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The Outer Limits - Sex and Science Fiction
I made a recent purchase of a used copy of this disc's assembly of episodes -- specifically to re-visit the Valerie 23 production at my leisure -- which I have done and still not gone on to look at the other material.
This 1995 attempt to resurrect the original B&W "Outer Limits" lacked something as an anthology of science fiction tales put to film/video. Worse attempts in later years would follow. The grouping of stories based on a general subject matter is unorthodox and of no particular benefit for purveyors of the TV show's eclectic mix of science fiction yarns.
Few of the screenplays were memorable; however, Valerie 23 impressed me. My recent re-examination of the episode held up well. Something of a twist on "I Robot," its uniqueness is due to a concentrated focus upon robot and human sexual intimacy.
What lifts this one episode is the explicit pluses and minuses of technology advancing to a point where the lines between "what is human" becomes blurred -- not exactly unique in opening that can of worms, but with its focus on intimacy between Valerie 23 (a robot played by a ravenously gorgeous actress who provides an uncanny depiction of a purposely manufactured companion), the story excels in its examination of what defines something as being "human" -- in some ways not unlike HAL 9000 from "2001: A Space Odyssey." Where HAL's human aspects were confined to sophisticated artificial intelligence and a gentle, controlled voice, Valerie 23 offers herself as a do-anything-for-pleasure unit and is physically indistinguishable from a biological entity.
The nerdy, prudish, wheel-chair-bound employee targeted for test sampling the product treats Valerie as a machine, which initially leaves the "girl" in tears. The story suggests that only something that can fear its own demise can claim the hallowed ground of being human. (Valerie 23 does in fact fear her own demise.) A more realistic measure of this precarious balance would be just how much emotion others might invest in the artificial person. For the sake of television viewing, Valerie 23 develops a murderous jealousy over her human companion, despite his off-putting treatment of "her."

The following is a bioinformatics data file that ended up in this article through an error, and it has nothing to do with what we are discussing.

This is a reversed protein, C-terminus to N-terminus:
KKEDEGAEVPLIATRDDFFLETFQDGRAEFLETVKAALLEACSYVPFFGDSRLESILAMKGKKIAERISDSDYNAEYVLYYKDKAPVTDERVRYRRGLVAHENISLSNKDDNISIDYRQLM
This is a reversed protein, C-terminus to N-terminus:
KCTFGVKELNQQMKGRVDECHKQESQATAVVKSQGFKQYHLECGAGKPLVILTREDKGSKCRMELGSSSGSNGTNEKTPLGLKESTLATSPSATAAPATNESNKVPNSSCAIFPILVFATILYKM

In science fiction lore, there is nothing new in this equation except the degree to which an android/robot/cyborg might establish human-like emotions on a very personal level. We saw something like this later, in Steven Spielberg's "A.I. - Artificial Intelligence." Many years earlier we saw a precursor to the story in a "Twilight Zone" episode where a lonely prisoner on a prison planet is given a robot for companionship.
With the swift advances in microelectronics and synthetic materials, it is not unlikely that we will see the seeding of Valerie 23-like pleasure models that can be bought at a hefty price. Perhaps we will see realistic holograms come first, but inevitably, a Valerie 23 model is bound to be produced. A Valerie 23 could be the ultimate Stepford Wife, without the mental reassignment. So far, science fiction, television and film, have only demonstrated the potential bonding between a real man and an artificial woman; however, there is nothing to limit real women from bonding to artificial men. What's good for the goose, is good for the gander. If men are going to opt out of real-world relationships, it doesn't seem presumptuous that women would do the same.
All of this is fantastic material for speculative fiction -- as the technology is almost at our fingertips, and with the difficulty incumbent upon most man-woman relationships, a feasible alternative is not at all out of the realm of possibility.
Children start out projecting a great deal of emotion upon their teddy bear. As far as I can see, why would this projection of emotion stop at childhood if it didn't have to? If you insert the possible money bonanza that the invention of these artificial beings might mean, unless our society undergoes some kind of radical catharsis, we may be seeing legal arguments being made for a statuary recognition by the courts of man-to-machine bondings with all the rights and privileges entailed therewith. Such considerations seem mind-bending, perhaps ridiculous, but I can envision emotional attachments between man and machine becoming extremely powerful despite whatever moral grounds the opposition may bring forth.
If given the opportunity, man will create what he desires, and perhaps all of this is just fine. Does its likelihood preclude the end of our species via some drastic reduction of normal reproductive methods. Not likely. There will always be a monetary issue attached toward the purchase of an artificial being. Others will find the idea outlandish and even sacrilegious. So, the market may not be huge, but it will certainly be large enough to sustain an industry. At the very least the disagreement will create a fervour far more propelled and rejected than the matrimony between people of the same sex.